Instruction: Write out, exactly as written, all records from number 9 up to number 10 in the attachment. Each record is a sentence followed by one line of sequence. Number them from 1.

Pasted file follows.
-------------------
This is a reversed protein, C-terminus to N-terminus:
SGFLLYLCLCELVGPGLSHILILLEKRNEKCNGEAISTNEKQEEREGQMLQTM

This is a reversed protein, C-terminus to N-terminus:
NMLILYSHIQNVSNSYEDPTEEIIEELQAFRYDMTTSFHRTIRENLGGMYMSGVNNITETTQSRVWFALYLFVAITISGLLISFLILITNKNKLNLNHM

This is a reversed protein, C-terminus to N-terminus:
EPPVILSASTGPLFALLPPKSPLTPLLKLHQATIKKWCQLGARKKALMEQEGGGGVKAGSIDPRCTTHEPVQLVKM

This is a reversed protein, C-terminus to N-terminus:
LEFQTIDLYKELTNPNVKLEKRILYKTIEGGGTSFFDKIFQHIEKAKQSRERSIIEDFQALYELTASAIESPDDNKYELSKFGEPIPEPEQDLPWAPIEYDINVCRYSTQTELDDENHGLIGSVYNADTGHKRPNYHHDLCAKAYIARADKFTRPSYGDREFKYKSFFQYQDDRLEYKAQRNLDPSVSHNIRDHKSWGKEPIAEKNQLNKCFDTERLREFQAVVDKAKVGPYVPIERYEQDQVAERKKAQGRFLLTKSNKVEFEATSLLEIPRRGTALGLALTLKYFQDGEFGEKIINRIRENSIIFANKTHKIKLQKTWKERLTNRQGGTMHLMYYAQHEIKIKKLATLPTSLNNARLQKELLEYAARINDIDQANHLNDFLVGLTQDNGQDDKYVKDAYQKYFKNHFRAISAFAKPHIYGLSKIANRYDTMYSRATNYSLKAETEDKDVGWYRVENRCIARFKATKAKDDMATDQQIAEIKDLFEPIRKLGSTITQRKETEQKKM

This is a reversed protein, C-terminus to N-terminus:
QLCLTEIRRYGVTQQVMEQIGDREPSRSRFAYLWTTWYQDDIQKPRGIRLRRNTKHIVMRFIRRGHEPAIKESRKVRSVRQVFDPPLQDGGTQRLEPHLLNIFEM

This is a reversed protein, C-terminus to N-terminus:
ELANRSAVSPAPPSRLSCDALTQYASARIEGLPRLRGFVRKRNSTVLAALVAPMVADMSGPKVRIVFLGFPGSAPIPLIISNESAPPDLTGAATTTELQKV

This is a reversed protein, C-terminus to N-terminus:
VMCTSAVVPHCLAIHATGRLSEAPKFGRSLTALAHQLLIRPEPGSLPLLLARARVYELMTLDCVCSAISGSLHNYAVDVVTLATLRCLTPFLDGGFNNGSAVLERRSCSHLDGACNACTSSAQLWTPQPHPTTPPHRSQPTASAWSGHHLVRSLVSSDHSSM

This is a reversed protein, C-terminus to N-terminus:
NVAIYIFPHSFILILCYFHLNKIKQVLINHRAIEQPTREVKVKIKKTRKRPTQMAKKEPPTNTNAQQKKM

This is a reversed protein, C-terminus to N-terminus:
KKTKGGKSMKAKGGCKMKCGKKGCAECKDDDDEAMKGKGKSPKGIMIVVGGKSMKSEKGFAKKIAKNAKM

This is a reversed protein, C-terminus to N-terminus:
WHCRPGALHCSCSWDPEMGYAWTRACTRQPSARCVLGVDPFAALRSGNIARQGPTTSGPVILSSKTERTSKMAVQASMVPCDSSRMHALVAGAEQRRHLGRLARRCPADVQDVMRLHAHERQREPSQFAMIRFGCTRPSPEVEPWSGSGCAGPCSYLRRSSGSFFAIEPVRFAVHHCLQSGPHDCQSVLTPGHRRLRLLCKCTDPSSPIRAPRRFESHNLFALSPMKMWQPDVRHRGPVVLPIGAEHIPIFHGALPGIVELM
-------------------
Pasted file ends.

This is a reversed protein, C-terminus to N-terminus:
KKTKGGKSMKAKGGCKMKCGKKGCAECKDDDDEAMKGKGKSPKGIMIVVGGKSMKSEKGFAKKIAKNAKM

This is a reversed protein, C-terminus to N-terminus:
WHCRPGALHCSCSWDPEMGYAWTRACTRQPSARCVLGVDPFAALRSGNIARQGPTTSGPVILSSKTERTSKMAVQASMVPCDSSRMHALVAGAEQRRHLGRLARRCPADVQDVMRLHAHERQREPSQFAMIRFGCTRPSPEVEPWSGSGCAGPCSYLRRSSGSFFAIEPVRFAVHHCLQSGPHDCQSVLTPGHRRLRLLCKCTDPSSPIRAPRRFESHNLFALSPMKMWQPDVRHRGPVVLPIGAEHIPIFHGALPGIVELM